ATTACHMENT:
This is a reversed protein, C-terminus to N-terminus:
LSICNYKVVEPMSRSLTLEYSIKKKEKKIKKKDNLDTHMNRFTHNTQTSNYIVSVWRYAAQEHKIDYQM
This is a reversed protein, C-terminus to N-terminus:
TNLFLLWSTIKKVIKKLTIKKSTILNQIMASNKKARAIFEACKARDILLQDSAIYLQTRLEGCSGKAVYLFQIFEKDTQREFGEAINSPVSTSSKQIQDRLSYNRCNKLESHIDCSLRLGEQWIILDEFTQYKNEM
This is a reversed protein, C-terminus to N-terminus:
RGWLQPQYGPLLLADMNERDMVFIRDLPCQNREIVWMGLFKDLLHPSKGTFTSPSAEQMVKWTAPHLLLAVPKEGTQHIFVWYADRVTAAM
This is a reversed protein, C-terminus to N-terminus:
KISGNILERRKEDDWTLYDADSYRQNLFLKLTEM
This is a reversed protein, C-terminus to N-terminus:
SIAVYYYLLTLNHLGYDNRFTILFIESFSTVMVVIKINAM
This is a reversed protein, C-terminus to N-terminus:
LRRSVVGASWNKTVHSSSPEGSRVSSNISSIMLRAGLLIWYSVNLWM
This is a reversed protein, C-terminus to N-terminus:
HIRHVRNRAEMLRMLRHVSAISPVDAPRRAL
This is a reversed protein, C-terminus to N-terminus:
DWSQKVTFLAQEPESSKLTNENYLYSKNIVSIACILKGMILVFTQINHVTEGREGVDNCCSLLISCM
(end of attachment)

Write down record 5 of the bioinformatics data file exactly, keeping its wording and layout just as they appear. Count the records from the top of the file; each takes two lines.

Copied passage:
This is a reversed protein, C-terminus to N-terminus:
SIAVYYYLLTLNHLGYDNRFTILFIESFSTVMVVIKINAM